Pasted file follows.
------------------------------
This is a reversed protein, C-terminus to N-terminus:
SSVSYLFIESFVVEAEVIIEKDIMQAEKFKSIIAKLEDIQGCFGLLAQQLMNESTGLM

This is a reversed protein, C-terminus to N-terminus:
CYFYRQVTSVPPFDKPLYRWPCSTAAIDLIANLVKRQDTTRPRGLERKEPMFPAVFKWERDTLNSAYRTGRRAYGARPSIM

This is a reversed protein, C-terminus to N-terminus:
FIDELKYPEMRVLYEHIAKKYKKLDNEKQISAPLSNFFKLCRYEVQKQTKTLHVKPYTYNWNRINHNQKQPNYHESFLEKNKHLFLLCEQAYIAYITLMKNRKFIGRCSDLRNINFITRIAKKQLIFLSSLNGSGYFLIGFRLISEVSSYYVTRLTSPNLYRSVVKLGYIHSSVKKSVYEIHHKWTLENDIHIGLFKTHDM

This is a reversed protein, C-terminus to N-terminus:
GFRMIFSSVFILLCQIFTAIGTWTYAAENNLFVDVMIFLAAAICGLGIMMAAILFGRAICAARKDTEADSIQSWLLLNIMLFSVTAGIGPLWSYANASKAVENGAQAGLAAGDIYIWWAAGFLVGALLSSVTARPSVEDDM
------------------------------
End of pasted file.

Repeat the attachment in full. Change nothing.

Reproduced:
This is a reversed protein, C-terminus to N-terminus:
SSVSYLFIESFVVEAEVIIEKDIMQAEKFKSIIAKLEDIQGCFGLLAQQLMNESTGLM

This is a reversed protein, C-terminus to N-terminus:
CYFYRQVTSVPPFDKPLYRWPCSTAAIDLIANLVKRQDTTRPRGLERKEPMFPAVFKWERDTLNSAYRTGRRAYGARPSIM

This is a reversed protein, C-terminus to N-terminus:
FIDELKYPEMRVLYEHIAKKYKKLDNEKQISAPLSNFFKLCRYEVQKQTKTLHVKPYTYNWNRINHNQKQPNYHESFLEKNKHLFLLCEQAYIAYITLMKNRKFIGRCSDLRNINFITRIAKKQLIFLSSLNGSGYFLIGFRLISEVSSYYVTRLTSPNLYRSVVKLGYIHSSVKKSVYEIHHKWTLENDIHIGLFKTHDM

This is a reversed protein, C-terminus to N-terminus:
GFRMIFSSVFILLCQIFTAIGTWTYAAENNLFVDVMIFLAAAICGLGIMMAAILFGRAICAARKDTEADSIQSWLLLNIMLFSVTAGIGPLWSYANASKAVENGAQAGLAAGDIYIWWAAGFLVGALLSSVTARPSVEDDM